DraftKings NFT Marketplace Allowed For One User To Snag Every Tom Brady Autograph Issue

One user beat out 20,000 people five different times to get NFTs numbered to 100 (twice), 50, 25, and 12

It appears that DraftKings’ inaugural foray into the world of NFTs may not have been so nifty after all.

Friday was the second day of the first set of NFTs that DraftKings, along with Autograph, was bringing to the market. There were five autographed Tom Brady NFTs that were being minted, each one set to be sold to the public on the hour starting at 3 p.m. The five NFTs were numbered to 12, 25, 50, and a pair to a 100. In order to have the opportunity to purchase one — and the prices were $1,500, $750, $500, and $250 each, respectively — you had to “join the drop,” which basically means waiting around for a half-hour until they went live for sale.

At that point, everyone waiting — and that number was in excess of 20,000 people — was then assigned a random place in line. If your place in line was below 12, 25, 50, or 100 — depending on the NFT for sale — you would be lucky enough to be able to purchase one. And “lucky” is no joke — the aftermarket for these NFTs is anywhere from 20X to 100X.

Clearly, you would have to be exceedingly lucky to get one of these Friday. You’d have to be insanely lucky to get two.

But someone got all five. One person got four. A bunch of people got three.

Detective Twitter

This information about who bought and sold — which is publicly available on the DraftKings Marketplace — was first brought to the public’s attention via Twitter by Dan, who goes by the handle @nohitter_48.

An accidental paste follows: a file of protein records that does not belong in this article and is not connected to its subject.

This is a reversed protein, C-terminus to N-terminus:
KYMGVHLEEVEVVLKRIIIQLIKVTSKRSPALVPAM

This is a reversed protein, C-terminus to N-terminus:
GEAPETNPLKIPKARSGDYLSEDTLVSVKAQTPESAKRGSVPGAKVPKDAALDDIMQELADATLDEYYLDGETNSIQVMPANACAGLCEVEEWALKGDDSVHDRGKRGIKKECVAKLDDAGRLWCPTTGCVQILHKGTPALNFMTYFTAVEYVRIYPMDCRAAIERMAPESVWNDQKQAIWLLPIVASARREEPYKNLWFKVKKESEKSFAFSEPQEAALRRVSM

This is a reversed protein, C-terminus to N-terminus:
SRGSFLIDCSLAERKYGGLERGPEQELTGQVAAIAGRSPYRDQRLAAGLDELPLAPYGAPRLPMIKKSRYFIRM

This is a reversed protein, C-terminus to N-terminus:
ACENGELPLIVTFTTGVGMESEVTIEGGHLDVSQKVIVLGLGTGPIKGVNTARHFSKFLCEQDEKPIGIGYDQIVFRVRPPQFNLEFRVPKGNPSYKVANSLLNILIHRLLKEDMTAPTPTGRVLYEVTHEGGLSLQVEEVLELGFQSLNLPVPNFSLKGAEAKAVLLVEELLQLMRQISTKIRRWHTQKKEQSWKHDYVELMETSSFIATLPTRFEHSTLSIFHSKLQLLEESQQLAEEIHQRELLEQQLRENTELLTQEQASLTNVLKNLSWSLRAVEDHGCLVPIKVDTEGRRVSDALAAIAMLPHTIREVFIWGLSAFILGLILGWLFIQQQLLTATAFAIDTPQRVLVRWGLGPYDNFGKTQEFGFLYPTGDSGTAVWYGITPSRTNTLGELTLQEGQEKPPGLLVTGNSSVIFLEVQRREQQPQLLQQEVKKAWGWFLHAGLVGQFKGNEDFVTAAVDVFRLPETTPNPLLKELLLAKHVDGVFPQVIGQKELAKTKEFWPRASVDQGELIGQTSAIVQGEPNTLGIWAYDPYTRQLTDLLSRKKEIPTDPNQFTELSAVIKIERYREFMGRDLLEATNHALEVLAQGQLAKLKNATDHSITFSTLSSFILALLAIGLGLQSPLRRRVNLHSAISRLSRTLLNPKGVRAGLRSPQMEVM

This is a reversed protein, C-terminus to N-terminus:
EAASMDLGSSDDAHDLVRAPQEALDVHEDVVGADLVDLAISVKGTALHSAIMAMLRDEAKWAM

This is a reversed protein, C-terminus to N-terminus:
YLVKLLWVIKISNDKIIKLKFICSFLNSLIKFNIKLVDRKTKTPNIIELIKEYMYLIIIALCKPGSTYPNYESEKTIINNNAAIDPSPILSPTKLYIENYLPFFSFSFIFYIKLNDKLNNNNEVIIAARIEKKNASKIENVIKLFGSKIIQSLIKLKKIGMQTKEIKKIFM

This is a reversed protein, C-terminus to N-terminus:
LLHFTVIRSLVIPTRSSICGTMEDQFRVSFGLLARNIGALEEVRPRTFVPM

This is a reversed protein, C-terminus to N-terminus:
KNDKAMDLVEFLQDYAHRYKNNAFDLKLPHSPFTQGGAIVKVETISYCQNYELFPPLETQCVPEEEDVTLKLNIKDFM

In the spreadsheet he created, he lists everyone who managed to snag two or more of the signed NFTs. One name jumps out: DraftKings user SweetBabyNicco, who got all five of them.

How did he manage to get all five? Emails sent to DraftKings representatives by US Bets were not immediately returned Saturday morning. 

One potential way it could’ve happened was as of Wednesday’s initial, non-autographed Brady drop, people could join as many waiting rooms as they had apps and/or browsers available. Opening different tabs in the same browser wouldn’t allow for getting different places in line, but having different browsers or apps open on different phones or computers did allow for it. In short: If someone had their DraftKings app open on their phone, they could also join the waiting room on their browsers on their laptop, their iPad, etc. As a result, they would then be given as many places in line as they had apps or browsers that were in the waiting room.

But even allowing for that, the odds of getting a number in line low enough to purchase all five strains the limits of modern calculation.

One other user got to purchase four of the NFTs, eight others managed to get three, and 21 others got two.

To be abundantly clear: No wrongdoing is being assumed here by SweetBabyNicco or the others who got numerous autographed editions — after all, the author of this story managed to get an NFT during Wednesday’s drop using the exact method described above. However, logic would dictate there is at least a flaw in DraftKings Marketplace system.

Additionally, there do not appear to be any terms and conditions clearly stated on the DraftKings Marketplace page concerning if any workarounds are allowed or specifically prohibited.

The public listings

The five autographed NFTs purchased by SweetBabyNicco are as follows:

  • Tom Brady carbon signed, numbered to 100 purchased for $250: Still owned by SweetBabyNicco, currently on sale for $7,200.
  • Tom Brady platinum signed, numbered to 100, purchased for $250: Sold for $6,666.
  • Tom Brady emerald signed, numbered to 50, purchased for $500, sold for $6,666.
  • Tom Brady sapphire signed, numbered to 25, purchased for $750, sold for $18,000.
  • Tom Brady ruby signed, numbered to 12, purchased for $1,500, sold for $45,000.

Photo: Shutterstock


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